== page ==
Fiscal Stimulus and the Extensive Margin
AbstractUsing VAR analysis on US data, we show that unanticipated fiscal expansions boost private consumption and business formation. Models with an extensive investment margin, i.e. endogenous firm and product entry, have difficulties explaining these two phenomena simultaneously. Considering different variants of an endogenous-entry business cycle model, we show that crowding-in of both consumption and entry can be generated only under very specific assumptions. In a static model with full depreciation, labor supply has to be extremely elastic. In a dynamic model, the fiscal stimulus must be sufficiently persistent such that future profits are high enough to generate entry. However, consumption falls for conventional parameter values. Lowering the wealth effect through the introduction of rule-of-thumb consumers or GHH preferences does not help to bring the model closer to the data. --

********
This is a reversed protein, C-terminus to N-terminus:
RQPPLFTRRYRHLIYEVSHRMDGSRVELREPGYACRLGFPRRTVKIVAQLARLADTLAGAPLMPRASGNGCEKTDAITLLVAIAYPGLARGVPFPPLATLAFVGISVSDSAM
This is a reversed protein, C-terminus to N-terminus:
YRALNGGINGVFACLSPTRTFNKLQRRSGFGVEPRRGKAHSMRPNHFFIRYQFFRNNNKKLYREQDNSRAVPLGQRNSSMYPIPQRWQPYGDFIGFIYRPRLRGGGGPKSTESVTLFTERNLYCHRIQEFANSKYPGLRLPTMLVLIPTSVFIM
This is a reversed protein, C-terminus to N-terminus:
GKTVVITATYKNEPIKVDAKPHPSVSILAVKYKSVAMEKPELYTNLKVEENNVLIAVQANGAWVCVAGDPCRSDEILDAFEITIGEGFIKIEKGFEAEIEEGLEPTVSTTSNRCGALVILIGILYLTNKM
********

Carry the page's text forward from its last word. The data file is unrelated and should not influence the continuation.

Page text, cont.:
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Bibliographic InfoPaper provided by Verein für Socialpolitik / German Economic Association in its series Annual Conference 2013 (Duesseldorf): Competition Policy and Regulation in a Global Economic Order with number 79947.
Date of creation: 2013
Date of revision:
Find related papers by JEL classification:
- E32 - Macroeconomics and Monetary Economics - - Prices, Business Fluctuations, and Cycles - - - Business Fluctuations; Cycles
- E62 - Macroeconomics and Monetary Economics - - Macroeconomic Policy, Macroeconomic Aspects of Public Finance, and General Outlook - - - Fiscal Policy
- E21 - Macroeconomics and Monetary Economics - - Consumption, Saving, Production, Employment, and Investment - - - Consumption; Saving; Wealth
This paper has been announced in the following NEP Reports:
- NEP-ALL-2014-02-02 (All new papers)
- NEP-DGE-2014-02-02 (Dynamic General Equilibrium)
- NEP-MAC-2014-02-02 (Macroeconomics)
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